Camp board chairman Tim Tyree is confident the camp will stay open thanks to volunteers and donors. This is something Morgan Hill is happy about.
"I had medulloblastoma, it's a tumor on your cerebellum on the back of your head," said Morgan Hill.
She was only 15 when she was diagnosed with cancer. At 16, she went to Camp Rainbow Gold for the first time.
"Morgan didn't talk, couldn't swallow, not well, really didn't walk well and so I thought...how is this kid going to go to camp?" said Morgan's mother Margo Hill.
But she did, even in a wheel chair and mid-treatment.
Margo Hill says her daughter's entire outlook on life changed during her one week at camp.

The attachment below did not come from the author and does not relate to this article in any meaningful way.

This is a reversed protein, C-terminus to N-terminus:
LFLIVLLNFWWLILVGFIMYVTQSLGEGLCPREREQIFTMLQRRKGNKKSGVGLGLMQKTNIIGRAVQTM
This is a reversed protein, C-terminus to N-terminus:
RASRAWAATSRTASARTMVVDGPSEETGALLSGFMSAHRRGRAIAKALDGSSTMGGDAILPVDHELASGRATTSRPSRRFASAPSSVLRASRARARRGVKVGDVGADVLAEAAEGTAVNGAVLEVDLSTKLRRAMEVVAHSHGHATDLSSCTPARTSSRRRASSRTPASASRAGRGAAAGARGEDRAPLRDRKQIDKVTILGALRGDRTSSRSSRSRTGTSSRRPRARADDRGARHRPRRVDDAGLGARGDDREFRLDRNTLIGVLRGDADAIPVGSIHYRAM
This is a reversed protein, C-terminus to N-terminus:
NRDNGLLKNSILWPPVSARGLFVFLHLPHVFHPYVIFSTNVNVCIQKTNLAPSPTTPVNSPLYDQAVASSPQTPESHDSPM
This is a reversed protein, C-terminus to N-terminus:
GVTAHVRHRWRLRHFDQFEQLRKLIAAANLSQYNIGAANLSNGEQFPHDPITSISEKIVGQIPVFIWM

"She came back from camp, still pale and weak and thin, but smiling," said Margo Hill.
"Going through cancer is pretty depressing, you are not really happy when you aren't feeling good but it's like their aim to make you happy," said Morgan Hill.
At camp, Morgan met other teens fighting cancer and even though she was scared at first she ended up not wanting to leave.
"Camp gives them a sense of normalcy that cancer takes away," said Margo Hill.
Now 19, Morgan will return to Camp Rainbow Gold this summer, this time as a volunteer.
"I feel like it's not enough. It's kind of like when you thank someone but thank you isn't enough," said Morgan Hill.